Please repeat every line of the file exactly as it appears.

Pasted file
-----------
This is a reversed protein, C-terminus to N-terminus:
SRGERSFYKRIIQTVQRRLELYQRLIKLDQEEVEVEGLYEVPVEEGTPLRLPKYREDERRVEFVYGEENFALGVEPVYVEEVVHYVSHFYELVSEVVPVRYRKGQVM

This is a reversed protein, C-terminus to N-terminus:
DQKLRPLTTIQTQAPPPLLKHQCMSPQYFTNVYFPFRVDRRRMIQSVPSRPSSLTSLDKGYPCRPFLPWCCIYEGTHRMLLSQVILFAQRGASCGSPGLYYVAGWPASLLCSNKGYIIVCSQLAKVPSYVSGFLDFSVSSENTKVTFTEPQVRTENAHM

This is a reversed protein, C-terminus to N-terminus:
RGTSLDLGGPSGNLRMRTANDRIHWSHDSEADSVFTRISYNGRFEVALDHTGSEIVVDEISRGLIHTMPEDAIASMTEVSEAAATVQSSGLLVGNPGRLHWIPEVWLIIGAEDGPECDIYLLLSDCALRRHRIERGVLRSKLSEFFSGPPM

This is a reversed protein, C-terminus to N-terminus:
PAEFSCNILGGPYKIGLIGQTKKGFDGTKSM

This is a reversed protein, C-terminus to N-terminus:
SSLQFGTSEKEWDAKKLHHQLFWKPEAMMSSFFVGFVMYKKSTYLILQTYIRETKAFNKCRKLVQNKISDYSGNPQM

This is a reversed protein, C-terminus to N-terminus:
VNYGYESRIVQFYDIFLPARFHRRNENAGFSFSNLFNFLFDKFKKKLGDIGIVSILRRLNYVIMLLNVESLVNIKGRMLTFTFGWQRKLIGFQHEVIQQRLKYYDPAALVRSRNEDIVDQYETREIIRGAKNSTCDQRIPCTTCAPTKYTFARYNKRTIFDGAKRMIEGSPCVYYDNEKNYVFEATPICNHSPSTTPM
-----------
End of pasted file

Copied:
This is a reversed protein, C-terminus to N-terminus:
SRGERSFYKRIIQTVQRRLELYQRLIKLDQEEVEVEGLYEVPVEEGTPLRLPKYREDERRVEFVYGEENFALGVEPVYVEEVVHYVSHFYELVSEVVPVRYRKGQVM

This is a reversed protein, C-terminus to N-terminus:
DQKLRPLTTIQTQAPPPLLKHQCMSPQYFTNVYFPFRVDRRRMIQSVPSRPSSLTSLDKGYPCRPFLPWCCIYEGTHRMLLSQVILFAQRGASCGSPGLYYVAGWPASLLCSNKGYIIVCSQLAKVPSYVSGFLDFSVSSENTKVTFTEPQVRTENAHM

This is a reversed protein, C-terminus to N-terminus:
RGTSLDLGGPSGNLRMRTANDRIHWSHDSEADSVFTRISYNGRFEVALDHTGSEIVVDEISRGLIHTMPEDAIASMTEVSEAAATVQSSGLLVGNPGRLHWIPEVWLIIGAEDGPECDIYLLLSDCALRRHRIERGVLRSKLSEFFSGPPM

This is a reversed protein, C-terminus to N-terminus:
PAEFSCNILGGPYKIGLIGQTKKGFDGTKSM

This is a reversed protein, C-terminus to N-terminus:
SSLQFGTSEKEWDAKKLHHQLFWKPEAMMSSFFVGFVMYKKSTYLILQTYIRETKAFNKCRKLVQNKISDYSGNPQM

This is a reversed protein, C-terminus to N-terminus:
VNYGYESRIVQFYDIFLPARFHRRNENAGFSFSNLFNFLFDKFKKKLGDIGIVSILRRLNYVIMLLNVESLVNIKGRMLTFTFGWQRKLIGFQHEVIQQRLKYYDPAALVRSRNEDIVDQYETREIIRGAKNSTCDQRIPCTTCAPTKYTFARYNKRTIFDGAKRMIEGSPCVYYDNEKNYVFEATPICNHSPSTTPM